Why Justin Verlander is Worth Every Penny the Tigers Haven't Paid Him

Justin Verlander is better than me.  His name is equally awesome, but he is better.  There's no doubt about that.  When you see my 47 mph fastball sail high and outside, striking the chain-link backstop with a soft thud, you can see this as clear as day.  But I can take solace in the fact that he is better than just about anyone who is currently in the business of throwing baseballs.  In fact, Verlander is arguably (or unarguably - if that's a word - the best in my opinion) the best pitcher in all of baseball.  He has a unique ability.  He throws harder as the game goes on.  Rather than let fatigue take him out of a game, Verlander is a throwback to old school pitchers.  He gets better as the game goes on.  He cranks it up to over 100 mph in the late innings - very similar to myself (not true).

The qualities described above have led to Verlander winning two Cy Young awards in his career and one MVP.  A pitcher winning the MVP is rare enough on its own, but Verlander managed to sweep the awards season last year with both the Cy Young and the MVP.  But beyond the awards, Verlander is plain and simply good.  He's great, really.  He has two no-hitters and could easily have four or five with a couple lucky breaks.  So, for all the success he has had, Verlander has been handsomely compensated.  But he's worth more, and the Tigers know that.

According to Jon Heyman of CBS Sports, the Tigers want to make Justin Verlander a Tiger for life.  Their GM, Dave Dombrowski has made no secret of his desire to keep Verlander in Detroit for his entire career.  To do so, the Tigers will have to open their wallets - further than they're already open, of course.  Detroit's spending on Prince Fielder was nice, but to lock up Verlander, they may have to break the bank.  And they should.

Detroit has reached the World Series twice now with Justin Verlander taking the hill every fifth day.  In 2006, he was a skinny rookie.  He struggled mightily in the entire 2006 postseason, especially the World Series.  This season, he had a marvelous postseason until Game One of the World Series.  But the fact is, the Tigers may never have reached the World Series in either year without Verlander.

In 2006, Verlander won the American League Rookie of the Year.  He won 17 games which as many of us know may not be a good measure of a pitcher's success.  But it's pretty impressive.  He posted a 3.63 ERA that season.  Unfortunately, the Tigers met their match when they faced the St. Louis Cardinals in the World Series.  Verlander wasn't done, though.  Since that phenomenal rookie season, Verlander has only had one season in which he posted an ERA over 3.70.  In 2008, he struggled and posted a 4.84 ERA.  He lost a league-high 17 games that season, but he didn't let that terrible year derail him.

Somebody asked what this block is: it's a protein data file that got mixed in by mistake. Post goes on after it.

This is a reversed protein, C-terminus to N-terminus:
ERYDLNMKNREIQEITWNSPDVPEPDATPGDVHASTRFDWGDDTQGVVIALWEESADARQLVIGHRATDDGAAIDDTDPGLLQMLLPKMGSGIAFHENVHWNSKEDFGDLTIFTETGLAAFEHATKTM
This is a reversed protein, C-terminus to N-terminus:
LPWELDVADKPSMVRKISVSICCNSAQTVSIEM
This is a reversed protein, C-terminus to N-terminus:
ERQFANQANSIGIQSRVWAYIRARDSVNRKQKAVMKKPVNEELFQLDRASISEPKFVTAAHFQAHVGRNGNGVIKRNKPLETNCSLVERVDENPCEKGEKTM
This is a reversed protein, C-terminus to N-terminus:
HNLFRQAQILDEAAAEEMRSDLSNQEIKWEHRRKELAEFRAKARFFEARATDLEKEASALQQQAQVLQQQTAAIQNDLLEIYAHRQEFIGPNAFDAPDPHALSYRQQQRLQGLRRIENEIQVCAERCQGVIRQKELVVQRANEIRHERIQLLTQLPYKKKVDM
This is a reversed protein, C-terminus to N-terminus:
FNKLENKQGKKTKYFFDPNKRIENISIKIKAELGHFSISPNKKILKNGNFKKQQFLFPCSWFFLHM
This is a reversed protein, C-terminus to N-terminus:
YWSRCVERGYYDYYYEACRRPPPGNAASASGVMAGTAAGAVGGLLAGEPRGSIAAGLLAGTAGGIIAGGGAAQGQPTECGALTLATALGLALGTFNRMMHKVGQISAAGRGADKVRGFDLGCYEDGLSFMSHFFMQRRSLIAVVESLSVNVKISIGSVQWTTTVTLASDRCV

In his career, Verlander has posted a 3.40 ERA.  He has struck out 1,450 batters and could very well strike out 3,000 in his career.  Verlander has won 124 games.  He may not reach 300, but he wants to.  He wants a lot of things, like a World Series ring and a place in Cooperstown.  If you watch him, you quickly realize Verlander could achieve almost any goal he sets.  You just don't bet against a guy who is so confident, so focused that he sets the goal of throwing a no-hitter in every start.  He sets the goal of being a Hall of Famer once his career ends.

Verlander's determination aside*, the Tigers have already seen what he means to their team.  If you're a fan of WAR, he has already had three seasons in which he has been worth more than five wins.  If you're a fan of the eye-test, Verlander looks like a dominant pitcher in almost every start.  Even when someone collects a hit against him, the pitch was usually a nasty one.  So what does that all mean?  It means the Tigers are going to shell out some cash if Verlander is to spend his whole career in Detroit.

*Verlander has always facisnated me in the way he approaches his craft.  He is unafraid to admit that he wants to throw a no-hitter, that he wants to ultimately end up in the Hall of Fame.  This is the type of attitude we could all use more of in our lives.  This is the type of attitude that breeds success. 

But how much?  How much is the shot of a World Series title year in and year out worth?  How much is a future Hall of Famer worth?  Verlander is currently signed to a five-year, $79.5 million deal.  The staggered deal has him making $20 million a year in his final three seasons of the contract (including this year).  This means a career-long deal in Detroit is likely going to cost the Tigers about $25 million a year.  To that, I say do it.  He has never been sidelined by a serious injury.  In fact, Verlander has started 30 or more games in every season since his abbreviated 2006 season.

When you step into a museum do you question the reasoning behind a particular piece's inclusion in the gallery?  When you watch a pitcher work magic on a small hill 60 feet, six inches away from home plate, do you question the contract?  No.  You admire the art.  The Tigers need to pay whatever it takes for their masterpiece.  Justin Verlander is priceless.

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